“That was my wake-up call. It was like, ‘Wow, so they call this a motorcycle, do they?!’ I realised then that the Honda wasn’t like the Yamaha. The Yamaha was just another motorcycle, whereas the Honda definitely wasn’t. I could see why WG [Wayne Gardner, Doohan’s Rothmans Honda team-mate] was always getting spat off.
“I wasn’t 100 percent happy with the way things were going, and I didn’t know whether it was me or the bike. I wasn’t getting a lot of feel, and I’d been thrown down the road a few times. I was already thinking I’ve got to change the way I do things. I was feeling a bit cocky after the previous two years. I probably wasn’t preparing myself in the way to go racing. I wasn’t 100 percent dedicated.”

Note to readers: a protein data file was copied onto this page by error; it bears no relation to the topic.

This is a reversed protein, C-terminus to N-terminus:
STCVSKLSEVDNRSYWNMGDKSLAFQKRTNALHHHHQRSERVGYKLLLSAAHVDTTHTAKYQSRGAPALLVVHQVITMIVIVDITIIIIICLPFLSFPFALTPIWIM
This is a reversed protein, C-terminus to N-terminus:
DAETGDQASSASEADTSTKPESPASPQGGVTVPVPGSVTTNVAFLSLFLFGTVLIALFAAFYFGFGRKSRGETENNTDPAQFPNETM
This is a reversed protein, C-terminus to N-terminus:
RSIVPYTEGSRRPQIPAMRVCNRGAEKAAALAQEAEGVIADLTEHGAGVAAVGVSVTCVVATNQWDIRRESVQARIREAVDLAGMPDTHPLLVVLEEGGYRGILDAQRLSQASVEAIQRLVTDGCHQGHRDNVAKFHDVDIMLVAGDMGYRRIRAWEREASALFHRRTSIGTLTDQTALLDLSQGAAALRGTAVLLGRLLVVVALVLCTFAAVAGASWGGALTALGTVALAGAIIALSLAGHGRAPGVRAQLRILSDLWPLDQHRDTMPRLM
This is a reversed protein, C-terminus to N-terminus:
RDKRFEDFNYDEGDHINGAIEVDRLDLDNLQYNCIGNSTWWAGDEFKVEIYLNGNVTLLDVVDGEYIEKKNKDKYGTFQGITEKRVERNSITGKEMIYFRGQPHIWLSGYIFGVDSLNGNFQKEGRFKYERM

Despite everything, there were glimmers of promise during the weekend of the Japanese GP. Doohan at least knew his way around Suzuka, having contested several 8 Hours races there with Yamaha, so he qualified an impressive sixth fastest, putting him on the second row, behind Kevin Schwantz, Wayne Rainey and Wayne Gardner. But he didn’t get that far in the race – his GP debut came to an end after a few laps when his NSR broke its crankshaft.
Two weeks later he was at Phillip Island, practising for Australia’s inaugural motorcycle GP when things got much worse. During practice, Doohan fell at Southern Loop. It wasn’t a huge crash, but it had massive consequences.